The agencies said,
This important accounting change requires the attention of each financial institution’s board of directors and senior management. [We] support an implementation of the FASB’s new accounting standard that is both reasonable and practical, taking into consideration the size, complexity, and risk profile of each institution.
The regulatory guidance provides information on CECL’s key elements, noting areas where it differs from current U.S. generally accepted accounting principles and emphasizing that they expect CECL to be “scalable to institutions of all sizes.” They added that,
[CECL] does not specify a single method for measuring expected credit losses; rather, institutions should use judgment to develop estimation methods that are well documented, applied consistently over time, and faithfully estimate the collectability of financial assets by applying the principles in the new accounting standard.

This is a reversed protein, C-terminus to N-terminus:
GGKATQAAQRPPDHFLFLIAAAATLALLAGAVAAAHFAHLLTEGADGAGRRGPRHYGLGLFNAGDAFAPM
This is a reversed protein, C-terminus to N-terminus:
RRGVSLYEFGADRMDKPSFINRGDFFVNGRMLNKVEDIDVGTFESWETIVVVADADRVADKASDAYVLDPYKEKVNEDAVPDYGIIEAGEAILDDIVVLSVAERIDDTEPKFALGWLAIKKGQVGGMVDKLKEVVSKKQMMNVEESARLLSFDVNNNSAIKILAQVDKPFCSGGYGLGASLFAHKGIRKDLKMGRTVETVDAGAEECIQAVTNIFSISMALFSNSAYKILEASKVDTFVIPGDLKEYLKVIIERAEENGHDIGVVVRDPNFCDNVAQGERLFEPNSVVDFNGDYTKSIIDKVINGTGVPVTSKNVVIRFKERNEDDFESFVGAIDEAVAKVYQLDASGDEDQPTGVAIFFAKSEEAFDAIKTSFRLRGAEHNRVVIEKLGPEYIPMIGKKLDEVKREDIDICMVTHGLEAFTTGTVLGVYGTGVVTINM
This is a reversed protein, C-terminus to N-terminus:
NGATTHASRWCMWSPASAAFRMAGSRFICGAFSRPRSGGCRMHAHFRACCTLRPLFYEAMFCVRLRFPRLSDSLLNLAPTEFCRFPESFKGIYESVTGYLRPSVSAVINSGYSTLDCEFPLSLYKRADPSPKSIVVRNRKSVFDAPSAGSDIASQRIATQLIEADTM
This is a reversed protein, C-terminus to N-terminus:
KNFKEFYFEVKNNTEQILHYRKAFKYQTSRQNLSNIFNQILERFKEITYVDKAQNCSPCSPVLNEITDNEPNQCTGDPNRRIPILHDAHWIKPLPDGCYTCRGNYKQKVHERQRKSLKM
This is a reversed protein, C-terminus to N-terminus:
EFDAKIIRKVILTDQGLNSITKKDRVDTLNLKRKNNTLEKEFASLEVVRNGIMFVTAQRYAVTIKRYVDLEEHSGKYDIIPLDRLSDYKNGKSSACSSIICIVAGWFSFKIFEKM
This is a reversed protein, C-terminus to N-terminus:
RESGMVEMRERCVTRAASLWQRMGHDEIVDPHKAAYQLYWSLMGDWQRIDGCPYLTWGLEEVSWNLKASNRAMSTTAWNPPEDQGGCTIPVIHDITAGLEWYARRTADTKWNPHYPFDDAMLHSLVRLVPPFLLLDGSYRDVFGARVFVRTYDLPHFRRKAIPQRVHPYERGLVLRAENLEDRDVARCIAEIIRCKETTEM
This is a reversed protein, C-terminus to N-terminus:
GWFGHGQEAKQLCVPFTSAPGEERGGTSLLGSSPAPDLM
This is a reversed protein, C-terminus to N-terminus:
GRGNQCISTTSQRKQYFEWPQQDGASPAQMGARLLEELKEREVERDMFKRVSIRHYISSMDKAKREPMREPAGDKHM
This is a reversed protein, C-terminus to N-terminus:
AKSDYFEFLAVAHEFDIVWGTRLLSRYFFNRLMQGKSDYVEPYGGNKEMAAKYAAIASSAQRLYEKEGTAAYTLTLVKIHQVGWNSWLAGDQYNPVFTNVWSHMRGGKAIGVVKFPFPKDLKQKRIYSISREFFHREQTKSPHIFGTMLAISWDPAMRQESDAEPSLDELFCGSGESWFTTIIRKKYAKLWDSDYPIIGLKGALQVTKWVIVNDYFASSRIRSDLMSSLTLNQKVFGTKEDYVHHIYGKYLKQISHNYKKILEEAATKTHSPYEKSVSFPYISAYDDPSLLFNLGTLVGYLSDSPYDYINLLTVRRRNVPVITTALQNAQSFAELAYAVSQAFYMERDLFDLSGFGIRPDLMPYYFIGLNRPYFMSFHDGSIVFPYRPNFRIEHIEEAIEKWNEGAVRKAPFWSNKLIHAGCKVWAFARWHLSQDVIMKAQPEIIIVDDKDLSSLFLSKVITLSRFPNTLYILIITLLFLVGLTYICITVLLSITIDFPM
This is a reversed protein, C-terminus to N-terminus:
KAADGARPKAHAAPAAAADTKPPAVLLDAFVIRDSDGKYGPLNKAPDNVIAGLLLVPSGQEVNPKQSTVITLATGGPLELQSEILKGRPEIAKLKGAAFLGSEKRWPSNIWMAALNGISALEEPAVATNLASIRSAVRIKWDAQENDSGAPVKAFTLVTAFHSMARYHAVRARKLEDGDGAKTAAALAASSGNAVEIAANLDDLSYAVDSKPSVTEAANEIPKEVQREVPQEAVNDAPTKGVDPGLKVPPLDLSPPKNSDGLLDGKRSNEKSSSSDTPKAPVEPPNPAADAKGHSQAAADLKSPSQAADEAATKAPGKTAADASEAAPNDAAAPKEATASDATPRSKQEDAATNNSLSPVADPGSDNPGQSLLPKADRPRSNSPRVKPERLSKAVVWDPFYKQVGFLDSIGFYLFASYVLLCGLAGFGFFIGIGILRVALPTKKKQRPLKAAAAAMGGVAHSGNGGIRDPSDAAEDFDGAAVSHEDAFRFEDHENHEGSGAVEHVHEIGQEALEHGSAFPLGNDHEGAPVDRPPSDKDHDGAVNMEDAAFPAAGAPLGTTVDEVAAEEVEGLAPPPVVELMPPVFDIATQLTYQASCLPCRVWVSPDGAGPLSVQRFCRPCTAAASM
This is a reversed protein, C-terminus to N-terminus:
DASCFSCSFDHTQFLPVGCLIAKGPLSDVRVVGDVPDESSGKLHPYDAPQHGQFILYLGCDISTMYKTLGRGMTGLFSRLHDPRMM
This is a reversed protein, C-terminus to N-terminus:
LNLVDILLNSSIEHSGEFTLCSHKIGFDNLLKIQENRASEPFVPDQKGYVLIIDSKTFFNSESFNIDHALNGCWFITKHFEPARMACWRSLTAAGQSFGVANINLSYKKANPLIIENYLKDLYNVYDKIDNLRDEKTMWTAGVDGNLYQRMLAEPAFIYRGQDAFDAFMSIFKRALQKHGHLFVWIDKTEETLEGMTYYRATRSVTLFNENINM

While the agencies said they did not expect that “smaller and less complex” banks will need to adopt “costly and complex models” to meet the new requirement, they noted that
Institutions [will] need to consider how to adjust historical loss experience not only for current conditions as is required under the existing incurred loss methodology, but also for reasonable and supportable forecasts [of the future.]
They went on to say “system changes related to the collection and retention of data may be warranted” and that institutions may need to segment their portfolio further and retain more data longer than they have in the past.
The agencies also provided guidance on how they will apply the new standard to different classes of assets at the effective dates of 2020 and 2021 and outlined steps to take to remain in compliance as CECL is implemented. ABA will continue to work with FASB and the agencies to ensure consistent guidance for banks of all sizes.
Read the interagency guidance.
View ABA resources at aba.com/CECL.